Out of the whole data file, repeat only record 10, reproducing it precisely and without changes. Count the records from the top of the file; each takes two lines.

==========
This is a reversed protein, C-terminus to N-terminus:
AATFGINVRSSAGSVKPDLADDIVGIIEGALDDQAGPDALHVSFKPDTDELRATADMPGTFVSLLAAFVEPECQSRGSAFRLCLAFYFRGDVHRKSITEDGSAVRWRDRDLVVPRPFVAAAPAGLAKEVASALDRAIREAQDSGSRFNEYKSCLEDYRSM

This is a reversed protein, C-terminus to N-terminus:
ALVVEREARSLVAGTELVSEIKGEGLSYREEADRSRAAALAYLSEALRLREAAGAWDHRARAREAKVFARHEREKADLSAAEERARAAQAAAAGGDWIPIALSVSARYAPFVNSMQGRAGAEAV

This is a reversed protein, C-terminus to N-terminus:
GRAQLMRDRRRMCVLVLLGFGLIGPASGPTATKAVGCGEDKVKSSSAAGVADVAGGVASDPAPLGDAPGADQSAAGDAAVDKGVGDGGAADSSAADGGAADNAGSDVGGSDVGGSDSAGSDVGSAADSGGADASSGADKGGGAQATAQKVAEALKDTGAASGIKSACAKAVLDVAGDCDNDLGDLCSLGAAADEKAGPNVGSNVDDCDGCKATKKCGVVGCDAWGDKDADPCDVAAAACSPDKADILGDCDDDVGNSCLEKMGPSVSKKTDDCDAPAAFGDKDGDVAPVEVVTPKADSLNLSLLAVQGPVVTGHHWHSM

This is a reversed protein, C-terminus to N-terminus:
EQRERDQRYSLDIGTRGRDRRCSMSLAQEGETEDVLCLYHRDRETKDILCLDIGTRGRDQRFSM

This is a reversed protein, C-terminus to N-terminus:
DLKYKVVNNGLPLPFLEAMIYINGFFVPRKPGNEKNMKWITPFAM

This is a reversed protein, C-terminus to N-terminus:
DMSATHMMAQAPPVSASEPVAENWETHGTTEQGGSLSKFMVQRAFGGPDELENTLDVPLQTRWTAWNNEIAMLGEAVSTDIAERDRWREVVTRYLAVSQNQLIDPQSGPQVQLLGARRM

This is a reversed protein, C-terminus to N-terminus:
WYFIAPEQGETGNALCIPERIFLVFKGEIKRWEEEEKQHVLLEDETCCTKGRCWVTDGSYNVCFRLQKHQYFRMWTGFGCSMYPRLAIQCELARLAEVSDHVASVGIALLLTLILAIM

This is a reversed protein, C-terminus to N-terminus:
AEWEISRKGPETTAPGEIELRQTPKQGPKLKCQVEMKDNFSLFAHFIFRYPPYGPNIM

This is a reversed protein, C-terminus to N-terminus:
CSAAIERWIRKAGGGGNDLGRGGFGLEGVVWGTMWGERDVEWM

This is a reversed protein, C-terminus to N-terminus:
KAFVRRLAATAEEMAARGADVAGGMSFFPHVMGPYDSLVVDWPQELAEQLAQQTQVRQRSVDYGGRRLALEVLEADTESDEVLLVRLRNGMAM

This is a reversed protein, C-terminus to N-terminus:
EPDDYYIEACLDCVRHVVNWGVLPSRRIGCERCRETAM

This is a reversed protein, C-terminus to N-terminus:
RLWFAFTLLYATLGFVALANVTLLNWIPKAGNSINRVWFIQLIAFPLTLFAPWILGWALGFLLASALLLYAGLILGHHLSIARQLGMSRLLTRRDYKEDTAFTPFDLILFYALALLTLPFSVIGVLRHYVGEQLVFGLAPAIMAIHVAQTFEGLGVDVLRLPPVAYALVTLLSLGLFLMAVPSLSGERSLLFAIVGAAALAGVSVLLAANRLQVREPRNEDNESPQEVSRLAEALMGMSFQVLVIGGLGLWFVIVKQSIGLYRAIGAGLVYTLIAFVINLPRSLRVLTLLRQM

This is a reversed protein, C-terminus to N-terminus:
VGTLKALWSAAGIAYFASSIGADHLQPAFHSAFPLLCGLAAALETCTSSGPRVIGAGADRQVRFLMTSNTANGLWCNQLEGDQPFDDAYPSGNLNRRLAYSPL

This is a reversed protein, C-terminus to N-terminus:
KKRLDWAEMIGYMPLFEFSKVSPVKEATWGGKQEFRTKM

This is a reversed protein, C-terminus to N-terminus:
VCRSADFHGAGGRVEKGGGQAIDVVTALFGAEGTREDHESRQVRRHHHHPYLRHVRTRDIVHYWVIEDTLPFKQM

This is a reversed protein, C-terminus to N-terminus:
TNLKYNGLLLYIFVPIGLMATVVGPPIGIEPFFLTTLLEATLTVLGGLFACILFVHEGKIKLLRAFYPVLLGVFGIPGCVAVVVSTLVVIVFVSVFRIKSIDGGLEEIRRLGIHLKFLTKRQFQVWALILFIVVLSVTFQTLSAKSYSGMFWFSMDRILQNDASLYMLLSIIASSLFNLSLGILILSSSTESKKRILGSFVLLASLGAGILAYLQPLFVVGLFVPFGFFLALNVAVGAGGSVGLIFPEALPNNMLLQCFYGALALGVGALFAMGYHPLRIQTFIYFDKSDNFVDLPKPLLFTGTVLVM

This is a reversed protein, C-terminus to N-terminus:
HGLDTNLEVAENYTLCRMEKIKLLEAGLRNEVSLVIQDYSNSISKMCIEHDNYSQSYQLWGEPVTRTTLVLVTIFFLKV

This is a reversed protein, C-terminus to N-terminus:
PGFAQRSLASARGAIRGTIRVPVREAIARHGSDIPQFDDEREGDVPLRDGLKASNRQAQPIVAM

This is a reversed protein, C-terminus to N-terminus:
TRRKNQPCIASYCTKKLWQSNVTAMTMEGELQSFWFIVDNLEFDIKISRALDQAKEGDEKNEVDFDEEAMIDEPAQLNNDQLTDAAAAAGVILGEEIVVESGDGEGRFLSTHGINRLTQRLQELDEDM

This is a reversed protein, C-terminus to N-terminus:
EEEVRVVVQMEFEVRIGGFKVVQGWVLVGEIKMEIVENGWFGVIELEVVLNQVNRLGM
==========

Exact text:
This is a reversed protein, C-terminus to N-terminus:
KAFVRRLAATAEEMAARGADVAGGMSFFPHVMGPYDSLVVDWPQELAEQLAQQTQVRQRSVDYGGRRLALEVLEADTESDEVLLVRLRNGMAM